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This book examines China’s economic development from the end of 1970s, integrating perspectives from law, economics and political science. Particular attention is given to the role of formal law and political changes in China’s development, presenting the argument that formal law has made a useful contribution to China’s economic development.
Chapters explore the relationship between democracy and mechanisms of property rights protection, financial market, rule of law, and human capital accumulation. The author goes on to examine the persistence of authoritarianism, democracy and economic development and the concept of deliberative democracy. This book concludes with a look at future options for China, from political, economic and rule of law perspectives.
The book considers China’s current political regime and analyzes the likely political and constitutional law reforms that are not only conducive to China’s economic development but also beneficial to the enhancement of freedom.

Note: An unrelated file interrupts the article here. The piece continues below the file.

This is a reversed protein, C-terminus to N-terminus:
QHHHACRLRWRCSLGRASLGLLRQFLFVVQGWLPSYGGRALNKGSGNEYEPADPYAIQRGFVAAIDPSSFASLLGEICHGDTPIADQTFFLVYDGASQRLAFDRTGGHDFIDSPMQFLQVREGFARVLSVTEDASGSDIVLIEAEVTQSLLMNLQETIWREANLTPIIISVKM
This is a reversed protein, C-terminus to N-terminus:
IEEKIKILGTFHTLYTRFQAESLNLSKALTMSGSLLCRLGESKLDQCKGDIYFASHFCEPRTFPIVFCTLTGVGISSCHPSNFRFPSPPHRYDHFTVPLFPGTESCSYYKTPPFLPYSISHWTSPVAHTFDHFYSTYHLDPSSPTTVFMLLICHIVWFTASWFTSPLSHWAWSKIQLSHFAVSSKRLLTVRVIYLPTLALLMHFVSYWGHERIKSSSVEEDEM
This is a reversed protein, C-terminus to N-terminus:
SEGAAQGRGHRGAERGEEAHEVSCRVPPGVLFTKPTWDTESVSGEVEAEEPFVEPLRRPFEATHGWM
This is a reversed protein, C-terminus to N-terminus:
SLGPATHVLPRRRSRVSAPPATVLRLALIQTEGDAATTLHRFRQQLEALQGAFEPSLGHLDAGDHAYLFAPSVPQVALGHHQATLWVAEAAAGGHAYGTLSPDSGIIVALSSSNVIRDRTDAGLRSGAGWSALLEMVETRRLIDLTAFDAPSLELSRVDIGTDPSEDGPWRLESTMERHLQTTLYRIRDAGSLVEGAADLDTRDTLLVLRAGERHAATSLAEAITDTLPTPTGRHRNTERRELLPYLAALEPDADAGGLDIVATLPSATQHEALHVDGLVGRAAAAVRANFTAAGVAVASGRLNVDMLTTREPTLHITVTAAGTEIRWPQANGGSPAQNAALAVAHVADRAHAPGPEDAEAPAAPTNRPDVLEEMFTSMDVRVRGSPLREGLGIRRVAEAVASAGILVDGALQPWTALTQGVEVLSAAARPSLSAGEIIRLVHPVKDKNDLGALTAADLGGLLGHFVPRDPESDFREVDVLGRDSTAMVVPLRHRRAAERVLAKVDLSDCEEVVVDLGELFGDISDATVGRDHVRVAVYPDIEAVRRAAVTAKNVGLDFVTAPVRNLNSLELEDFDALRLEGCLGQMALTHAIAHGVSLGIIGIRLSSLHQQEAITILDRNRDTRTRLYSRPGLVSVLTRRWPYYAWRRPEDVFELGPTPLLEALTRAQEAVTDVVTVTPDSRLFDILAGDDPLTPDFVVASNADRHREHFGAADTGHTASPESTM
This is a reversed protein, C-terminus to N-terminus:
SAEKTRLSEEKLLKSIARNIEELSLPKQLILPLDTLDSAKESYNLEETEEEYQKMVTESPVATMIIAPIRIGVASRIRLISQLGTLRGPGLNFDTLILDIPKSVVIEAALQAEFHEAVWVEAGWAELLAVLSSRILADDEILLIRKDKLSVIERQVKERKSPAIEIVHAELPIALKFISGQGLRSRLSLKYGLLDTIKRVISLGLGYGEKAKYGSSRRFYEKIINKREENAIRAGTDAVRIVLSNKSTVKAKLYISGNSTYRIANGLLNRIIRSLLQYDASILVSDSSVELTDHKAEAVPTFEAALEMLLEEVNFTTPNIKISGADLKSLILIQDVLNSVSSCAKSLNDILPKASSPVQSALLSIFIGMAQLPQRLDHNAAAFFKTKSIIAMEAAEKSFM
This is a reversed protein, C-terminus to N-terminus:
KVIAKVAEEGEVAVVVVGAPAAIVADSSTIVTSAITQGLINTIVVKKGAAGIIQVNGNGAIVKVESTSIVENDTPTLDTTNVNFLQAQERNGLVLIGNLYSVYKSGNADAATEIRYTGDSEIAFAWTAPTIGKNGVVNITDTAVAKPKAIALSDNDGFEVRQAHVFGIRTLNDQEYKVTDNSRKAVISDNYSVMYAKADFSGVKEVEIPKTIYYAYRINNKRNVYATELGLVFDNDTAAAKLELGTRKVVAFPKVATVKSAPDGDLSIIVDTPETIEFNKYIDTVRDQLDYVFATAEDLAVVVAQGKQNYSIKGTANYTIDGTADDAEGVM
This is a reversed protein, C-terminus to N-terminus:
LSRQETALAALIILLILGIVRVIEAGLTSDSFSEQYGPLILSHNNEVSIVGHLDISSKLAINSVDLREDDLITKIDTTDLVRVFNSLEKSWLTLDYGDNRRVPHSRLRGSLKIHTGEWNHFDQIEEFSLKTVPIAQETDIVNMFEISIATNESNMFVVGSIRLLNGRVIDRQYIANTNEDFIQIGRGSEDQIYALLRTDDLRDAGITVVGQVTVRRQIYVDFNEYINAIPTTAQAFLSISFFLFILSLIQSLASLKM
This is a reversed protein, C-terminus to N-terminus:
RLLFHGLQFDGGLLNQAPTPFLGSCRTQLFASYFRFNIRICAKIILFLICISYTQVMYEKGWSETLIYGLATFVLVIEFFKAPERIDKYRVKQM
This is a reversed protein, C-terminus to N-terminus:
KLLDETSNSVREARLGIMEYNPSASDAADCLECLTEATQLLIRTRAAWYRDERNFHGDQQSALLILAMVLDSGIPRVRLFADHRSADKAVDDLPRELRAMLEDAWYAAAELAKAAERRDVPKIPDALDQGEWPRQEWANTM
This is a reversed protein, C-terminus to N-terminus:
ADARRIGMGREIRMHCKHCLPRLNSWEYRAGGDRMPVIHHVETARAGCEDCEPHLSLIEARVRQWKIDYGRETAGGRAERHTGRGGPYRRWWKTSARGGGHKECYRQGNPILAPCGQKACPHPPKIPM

Some knowledge of the Chinese legal system, economy, and political institutions is assumed, making this book valuable to those requiring a deeper understanding of the subject.
The book will appeal to legal scholars and lawyers requiring an understanding of the impact of the Chinese legal system on China’s economic and political development and to scholars and students in political science and economics with an interest in China’s institutional change. Policy makers and administrators with an interest in policy and law making in China will also find this book valuable.